The aroma of brewing coffee filled the cabin as we enjoyed the morning sunlight on board our boat Easy Goin’ moored on a buoy in Eagle Harbor on the east side of Cypress Island. Although there are few anchorages on this island, it’s one of the last undeveloped spots to visit in the San Juans and home to Eagle Cliff, a great lookout spot and a popular hiking destination among boaters.
Located on the eastern side of the San Juan Island archipelago, Cypress Island is one of our favorite gunkholes in the San Juans because of the lack of development. While most of the San Juan Islands are privatized and developed, their shorelines made forever off-limits by private owners, Cypress Island has gone the other way. The Island has escaped most development because of access issues, rugged terrain, and poor agricultural soil, which is bad news for developers, but a huge benefit to boaters.
Cypress Island by the numbers:
- 90 percent managed by the Department of Natural Resource
- 3,800 acres designated as a Natural Resource Conservation Area
- 20 miles of hiking trails
- Home to nearly 200 species of mammals and birds
Cypress Island History
Cypress Island is the historical home to the Coast Salish people and later European settlers. The Salish economy was based on the seasonal harvesting of resources by hunting, fishing and plant gathering.The First European record of Cypress Island comes from the Spanish expedition commanded by Juan Francisco de Eliza in 1791. It was charted and identified as “Isla de San Vicente.” However, the island was renamed by Captain George Vancouver in 1792 when he mistook juniper trees for cypress trees.
In his log, Vancouver described the island as “principally composed of high rocky mountains and steep perpendicular cliffs.” Sounds like he agreed it was the perfect place for a hike.
Cypress Island Anchorages
One downside to visiting beautiful Cypress Island is the shortage of protected anchorage and lack of marine amenities. Despite this, boaters still visit all year-long because of its natural beauty, seclusion, and opportunity for outdoor activities. The good news is there are three moorage areas: Cypress Head, Eagle Harbor, and Pelican Beach with a total of 25 mooring buoys maintained by the Department of Natural Resources. The majority of the buoys (15) reside in Eagle Harbor, our preference, which shoals in the middle on low tides. It’s possible to anchor in the entrance of the harbor, but the better protection from northerly breeze and wash from passing boats is deeper in the harbor on one of the buoys.
Cypress Island Hiking
There is an extensive trail system, approximately 20 miles in length, based mostly on old logging roads. Others constructed by Outward Bound and the Student Conservation Association, include a number of lakes and access to beaches at several harbors. The network of trails wanders the full length of the island, through a healthy 100-year old second-growth forest.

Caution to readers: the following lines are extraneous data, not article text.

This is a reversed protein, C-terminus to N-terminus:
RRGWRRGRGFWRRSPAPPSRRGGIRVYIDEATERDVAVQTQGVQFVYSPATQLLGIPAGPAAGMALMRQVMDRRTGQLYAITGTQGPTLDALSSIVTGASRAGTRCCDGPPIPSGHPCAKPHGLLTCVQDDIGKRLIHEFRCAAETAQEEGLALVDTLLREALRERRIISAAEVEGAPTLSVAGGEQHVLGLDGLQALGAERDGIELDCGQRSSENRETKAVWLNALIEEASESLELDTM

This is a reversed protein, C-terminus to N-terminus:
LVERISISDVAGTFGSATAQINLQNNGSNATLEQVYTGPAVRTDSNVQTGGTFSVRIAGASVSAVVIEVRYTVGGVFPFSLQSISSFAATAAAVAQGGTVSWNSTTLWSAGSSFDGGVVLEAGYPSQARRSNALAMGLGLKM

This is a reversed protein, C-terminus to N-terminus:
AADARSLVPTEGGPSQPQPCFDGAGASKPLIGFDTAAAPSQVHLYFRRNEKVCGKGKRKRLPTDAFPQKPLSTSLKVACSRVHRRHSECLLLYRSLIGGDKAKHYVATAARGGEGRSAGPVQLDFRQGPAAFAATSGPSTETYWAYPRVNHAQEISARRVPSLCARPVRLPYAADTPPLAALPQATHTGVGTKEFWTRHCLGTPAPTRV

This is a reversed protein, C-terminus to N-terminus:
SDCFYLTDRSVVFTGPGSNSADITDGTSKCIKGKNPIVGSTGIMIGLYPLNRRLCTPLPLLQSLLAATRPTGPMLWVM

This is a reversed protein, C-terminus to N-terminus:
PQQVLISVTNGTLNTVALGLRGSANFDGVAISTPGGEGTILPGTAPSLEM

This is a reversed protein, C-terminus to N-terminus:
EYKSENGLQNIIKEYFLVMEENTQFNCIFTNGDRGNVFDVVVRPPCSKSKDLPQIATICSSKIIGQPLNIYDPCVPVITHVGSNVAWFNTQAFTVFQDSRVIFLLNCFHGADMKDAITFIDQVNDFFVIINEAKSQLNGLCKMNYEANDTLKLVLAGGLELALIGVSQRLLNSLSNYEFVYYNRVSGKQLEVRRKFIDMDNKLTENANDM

The plan for our morning – fill the daypack with lunch, water, a camera, and then hike and explore a portion of the islands’ trails with the end goal being the top of the 840-foot Eagle Cliff.
Our route took us past a shallow lily pad filled Duck Lake, an 11-acre wetland. Just off the trail, at the edge of the lake, we discovered an observation area, with a rustic cedar table, bench, and log stools. We took a few moments to sit in the shade, enjoy the peacefulness and buzzing of the dragonflies and hummingbirds as they whizzed by.
As we continued our morning hike, we picked-up the Eagle Cliff trailhead just upland from Pelican Beach on the northeast side of the island. As we continued our morning hike, we picked up the Eagle Cliff trailhead just upland from Pelican Beach on the northeast side of the island.
Tip: The one-mile trail up to Eagle Cliff is closed from February through July 15 each year to ensure that endangered nesting Peregrine Falcons are undisturbed. Because of the bountiful wildlife, pets must be on a leashat all times.
Cypress Island Eagle Cliff
The climb is easy except for the last few hundred yards, but the breathtaking view is worth the 45-minute effort. Although it was a bit overcast, when we reached the summit of Eagle Cliff the reward was a stunning panoramic view of the San Juan Islands, Mount Baker and the Olympic Mountains. We enjoyed the view while eating our lunch, took a few pictures and headed back down the trail to Easy Goin’.
Tip: The look down over the edge into Foss Cove is hair rising and not for those who experience vertigo.
On our way back we noticed ripe, juicy blackberries along the trail. They were so tempting we picked a few and ate them right there. They were so delicious I cut the top off the two empty plastic water bottles in the daypack and proceeded to fill them with berries as we worked our way down the trail. The berries were the perfect reward to complement the natural beauty and bounty of wildlife in Eagle Harbor after an invigorating hike.